I spend lots of time talking to owners of private companies like you who aren’t sure how they’re going to leave their business. You might think that you want to sell your company to an outsider….someone who can pay you lots of cash. You also might find that after a conversation with someone like me you realize your business isn’t going to get you the cash you thought.
No, I’m not saying is your business going to be sold tomorrow. I’m assuming it’s not. I’m asking whether your business is sale ready. Sale ready is when your business could be sold but you’re not interested at this time.
A sale ready business is when you’ve become operationally irrelevant.
You’re probably a lousy employee.
If you’ve run your company for twenty years or more you’re not used to taking orders from a boss. When the new owners tells you what to do you’re going to balk at orders being given to you. You might even just plainly do what you want and ignore the requests from the new owner.
If your buyer has bought several businesses, they know the drill. They’ll try to work with you for a period of time. After that they’ll just pay you for the rest of your employment contract and be glad that you’re not around anymore.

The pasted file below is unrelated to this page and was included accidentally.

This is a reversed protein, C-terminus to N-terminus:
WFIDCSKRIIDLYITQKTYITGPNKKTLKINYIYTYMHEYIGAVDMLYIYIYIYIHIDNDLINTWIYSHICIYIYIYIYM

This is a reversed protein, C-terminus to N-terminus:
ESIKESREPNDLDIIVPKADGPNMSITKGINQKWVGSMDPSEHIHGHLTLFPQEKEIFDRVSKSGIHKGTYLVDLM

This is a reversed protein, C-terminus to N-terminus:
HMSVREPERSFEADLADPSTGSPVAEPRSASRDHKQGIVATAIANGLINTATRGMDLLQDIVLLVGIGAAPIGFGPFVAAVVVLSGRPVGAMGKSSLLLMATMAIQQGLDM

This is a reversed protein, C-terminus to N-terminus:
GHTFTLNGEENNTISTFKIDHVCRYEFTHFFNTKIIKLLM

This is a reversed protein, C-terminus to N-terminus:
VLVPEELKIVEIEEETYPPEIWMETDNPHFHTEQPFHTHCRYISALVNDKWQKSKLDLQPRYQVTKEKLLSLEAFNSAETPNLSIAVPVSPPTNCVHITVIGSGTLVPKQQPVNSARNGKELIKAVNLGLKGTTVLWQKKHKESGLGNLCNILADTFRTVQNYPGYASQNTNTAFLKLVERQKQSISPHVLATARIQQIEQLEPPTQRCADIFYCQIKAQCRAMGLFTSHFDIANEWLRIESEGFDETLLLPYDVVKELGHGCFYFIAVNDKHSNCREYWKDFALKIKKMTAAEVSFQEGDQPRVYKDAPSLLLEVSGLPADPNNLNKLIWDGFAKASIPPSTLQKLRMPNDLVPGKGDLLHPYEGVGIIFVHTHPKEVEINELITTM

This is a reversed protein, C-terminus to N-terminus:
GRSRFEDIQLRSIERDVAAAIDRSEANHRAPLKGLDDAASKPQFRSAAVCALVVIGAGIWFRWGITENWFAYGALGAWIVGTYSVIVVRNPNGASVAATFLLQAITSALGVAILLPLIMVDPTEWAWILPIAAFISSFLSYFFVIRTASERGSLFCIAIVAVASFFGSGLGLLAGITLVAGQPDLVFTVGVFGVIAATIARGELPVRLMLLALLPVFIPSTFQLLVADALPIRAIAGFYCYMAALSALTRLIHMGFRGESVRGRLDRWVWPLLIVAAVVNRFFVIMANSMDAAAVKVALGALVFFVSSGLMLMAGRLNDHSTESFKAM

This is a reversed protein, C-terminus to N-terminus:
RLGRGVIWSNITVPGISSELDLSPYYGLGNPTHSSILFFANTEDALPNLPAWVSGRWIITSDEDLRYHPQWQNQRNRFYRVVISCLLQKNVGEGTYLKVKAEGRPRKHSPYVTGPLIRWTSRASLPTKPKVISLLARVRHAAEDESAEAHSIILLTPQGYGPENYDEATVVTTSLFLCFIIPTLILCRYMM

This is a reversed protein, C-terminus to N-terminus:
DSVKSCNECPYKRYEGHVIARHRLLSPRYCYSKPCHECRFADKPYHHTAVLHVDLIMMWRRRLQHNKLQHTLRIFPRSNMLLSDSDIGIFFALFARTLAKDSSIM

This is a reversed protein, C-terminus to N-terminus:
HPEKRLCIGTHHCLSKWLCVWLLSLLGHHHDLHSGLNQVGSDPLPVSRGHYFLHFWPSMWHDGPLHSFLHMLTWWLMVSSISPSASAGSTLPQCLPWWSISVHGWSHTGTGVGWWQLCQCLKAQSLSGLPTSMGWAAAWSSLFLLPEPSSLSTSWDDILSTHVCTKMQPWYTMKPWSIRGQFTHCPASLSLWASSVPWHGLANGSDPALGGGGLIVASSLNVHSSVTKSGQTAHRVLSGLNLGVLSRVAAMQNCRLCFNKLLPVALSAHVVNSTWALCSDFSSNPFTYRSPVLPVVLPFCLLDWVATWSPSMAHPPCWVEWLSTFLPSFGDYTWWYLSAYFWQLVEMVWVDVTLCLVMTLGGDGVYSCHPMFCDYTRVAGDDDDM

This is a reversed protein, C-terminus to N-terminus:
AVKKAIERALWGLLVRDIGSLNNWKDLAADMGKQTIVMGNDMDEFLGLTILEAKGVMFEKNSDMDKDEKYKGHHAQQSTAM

Your key people know how to take orders.
On the other hand, your key people have been working for you for years. They’re used to having you tell them what to do. A new boss will either do it more nicely or not. That’s not the point. Your managers are used to being told what to do.
Most likely your managers will be more compliant when it comes to requests from the new owner. They might not even ask why which is what you’re likely to do. It just makes it easier for a new owner to integrate your company into their operations.
If you’ve done your job well, you are out of day to day operations.
A business that’s highly saleable will be one that doesn’t depend on you for day-to-day operations. I’m hoping that you’ve done a good job of making yourself into a passive owner. If you have, then you’ve become irrelevant to the operations of your company. This makes your company more valuable and makes you less important in the eyes of a new owner. Both of these are good things.
Change will come more easily for your employees.
Many business owners I know are more than a little stubborn. This is what has made you successful. When someone asks you to change what you’re doing, you often push back. Change for change's sake just doesn’t make any sense to you.